For the tuner 6 thus constructed, the control circuit 7 supplies the counter 612 with a division ratio associated with the frequency of a TV channel to be tuned, as stated above, as well as the two programmable attenuators 600, 606 with outputs for specifying respective attenuation ratios for the auto range operation. In the embodiment, the level comparator circuit 610 determines whether or not the IF output from the circuit 608 is within a dynamic range of 9 dB and supplies the control circuit 7 with a signal (via a line a) indicating "within the range", "above the range" or "below the range" together with a detected level (via a line b). When a signal other than that indicating "within the range" is outputted, the control circuit 7 changes a set of attenuation ratio specifying signals for the two P.ATTs 600, 606, as will be later described.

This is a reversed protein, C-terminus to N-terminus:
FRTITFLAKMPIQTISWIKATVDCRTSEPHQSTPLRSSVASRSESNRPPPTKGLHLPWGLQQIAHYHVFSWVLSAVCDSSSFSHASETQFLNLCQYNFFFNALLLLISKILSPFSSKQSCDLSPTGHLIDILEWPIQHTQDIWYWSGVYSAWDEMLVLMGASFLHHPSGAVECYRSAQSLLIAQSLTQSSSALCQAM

The control circuit 7 is provided with the keyboard 8 for a variety of inputs. The keyboard 8 has keys as seen on a control panel 80 in FIG. 3. The display 9 connected to the control circuit 7 has a LCD (liquid crystal display) screen 90 also shown in FIG. 3. The screen 90 is divided into a scale display region 91; a region 92 within the scale display region 91 for displaying level images, such as bars 97, associated with respective TV channels; a region 93 below the region 92 for displaying TV channel numbers; a region 94 for displaying digital values and other data for a specified channel (SP-CH); and a region for displaying other data items.